Although Polar Bears were quite thin pickings this year we did have some absolutely superb Walrus encounters on ice flows that more than made up for the lack of bears. Walrus are fantastic to photograph and vastly underrated as a subject. In addition we also had multiple encounters with both white and blue Arctic Fox, Harp Seals, Ivory Gulls and more.

My 2020 expedition to Svalbard in Winter is already almost sold out with just a few places remaining. If you are keen to photograph in this amazing archipelago in the beauty of winter then just drop me an email to express your interest. The remaining places are filled on a first come, first served basis.  If you want to get an idea of what to expect check out the Article – The Art of Polar Bear Photography.

Prepare Yourself for Storage Failure in the Field

Recently I had a very expensive 128 GB SanDisk C-Fast card fail on me in the field in Iceland when I was between Winter workshops. This was the first time in well over a decade of digital photography that I have personally had a card fail in a manner that was completely unrecoverable. I have on several occasions seen other brands of card fail and have several times been able to rescue files from cards that had been accidentally erased by clients in the field (using SanDisk’s excellent Rescue Pro software).  In this case however, the card had become completely corrupt with absolutely nothing recoverable. In fact, inserting the card into the camera would actually cause the camera to refuse to even turn on (same result in different cameras).  Trying to read the card in any computer would simply show either no files, or a drive that would not mount. Trying to run Rescue Pro (or SanDisk’s other ‘clear format’ software) resulted in ‘Drive not available’ errors. In short, my expensive card had become completely corrupt.

Of course, the first thing I did when I had access to the internet was to contact SanDisk (a painful process) and lodge a ticket for a faulty card. I had to supply photographs of the card (front and back), describe the failure in excruciating detail via several emails and provide proof of purchase via a photograph of the original purchase receipt. The entire process was exceptionally painful and longwinded and had the card not been worth around $500 I probably would have just thrown my hands up, thrown the faulty card in the bin and ordered another. Given the cost however, I decided to persevere and see it through to a resolution.

What caused this card to fail so catastrophically I cannot say for certain, although I have my suspicions it was caused by turning the camera on and off very quickly (hint – don’t do this). Irrespective of the cause, what is important to note is that I was not able to recover any of the photographs on this card – zero. To SanDisk’s credit they did replace the card (although it took over a month); although they offered zero viable options to recover any files outside of sending the card at my own significant expense to a third party data recovery company. Had the images on the card been really important to me I would have proceeded down this path; but given there were just a few landscape images I shot between workshops on the card I decided to save the expense and consign any potentially recoverable files to the digital gods. It was made crystal clear by SanDisk as a matter of policy that they take no responsibility for any lost data under any circumstances (interesting policy from a storage company – what exactly do they take any responsibility for then?).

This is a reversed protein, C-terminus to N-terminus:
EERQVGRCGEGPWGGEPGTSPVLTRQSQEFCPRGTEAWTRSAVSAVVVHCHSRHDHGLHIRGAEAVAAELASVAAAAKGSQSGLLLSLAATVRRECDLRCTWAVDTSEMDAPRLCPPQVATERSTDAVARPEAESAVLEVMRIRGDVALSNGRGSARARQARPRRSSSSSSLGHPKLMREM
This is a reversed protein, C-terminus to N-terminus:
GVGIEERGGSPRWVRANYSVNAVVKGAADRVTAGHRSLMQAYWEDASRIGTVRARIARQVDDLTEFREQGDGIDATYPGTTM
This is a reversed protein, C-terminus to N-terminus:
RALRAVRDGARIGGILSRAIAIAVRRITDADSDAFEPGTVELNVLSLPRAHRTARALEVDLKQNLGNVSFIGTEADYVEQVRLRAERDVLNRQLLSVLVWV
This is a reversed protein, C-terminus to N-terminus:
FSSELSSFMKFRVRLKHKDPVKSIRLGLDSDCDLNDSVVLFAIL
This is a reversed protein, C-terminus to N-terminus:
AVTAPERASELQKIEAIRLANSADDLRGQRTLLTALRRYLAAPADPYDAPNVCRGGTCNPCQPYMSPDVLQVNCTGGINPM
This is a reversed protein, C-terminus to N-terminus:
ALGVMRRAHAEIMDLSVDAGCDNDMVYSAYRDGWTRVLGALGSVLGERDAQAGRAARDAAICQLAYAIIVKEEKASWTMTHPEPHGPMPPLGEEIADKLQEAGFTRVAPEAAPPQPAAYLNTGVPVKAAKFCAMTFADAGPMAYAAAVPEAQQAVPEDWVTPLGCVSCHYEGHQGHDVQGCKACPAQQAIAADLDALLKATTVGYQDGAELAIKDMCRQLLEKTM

The net result of this card failure was a bunch of lost photographs and a month without a replacement card (no big deal). What the experience taught me above all is the importance of being able to shoot to dual cards simultaneously in the field to avoid this sort of potential tragedy. Shooting to dual cards was something I always did with the previous generation Canon EOS 1DX camera. However, its a practice I subsequently dropped with the release of the Canon EOS 1DX MKII since the cameras frame rate slows down too much when shooting to both the CFast and CF card (and Canon in their wisdom and effort to be backward tech friendly did not give us dual CFast slots). Now, on the eve of the Canon EOS 1DX MKIII I find myself praying that the good people at Canon will PLEASE give us dual CFast slots on the new body when it is announced later this year.

As card storage sizes have continued to increase with every generation released the chance for failure of a card that holds an entire trip or holidays work becomes greater and greater. Imagine loosing your entire next workshops work because you were shooting to one of the huge 512GB+ cards that subsequently critically failed. Cards of this size mean that you could shoot for days (or even weeks) before you had the need to download and empty onto a hard drive. Thats a huge amount of work to be stored on a card that is not backed up and that ‘might’ fail at any time. Something to think about the next time you are preparing to go out and shoot in the field. There just might be method in the madness of shooting either to dual cards where possible, or to multiple smaller cards instead of one gigantic card.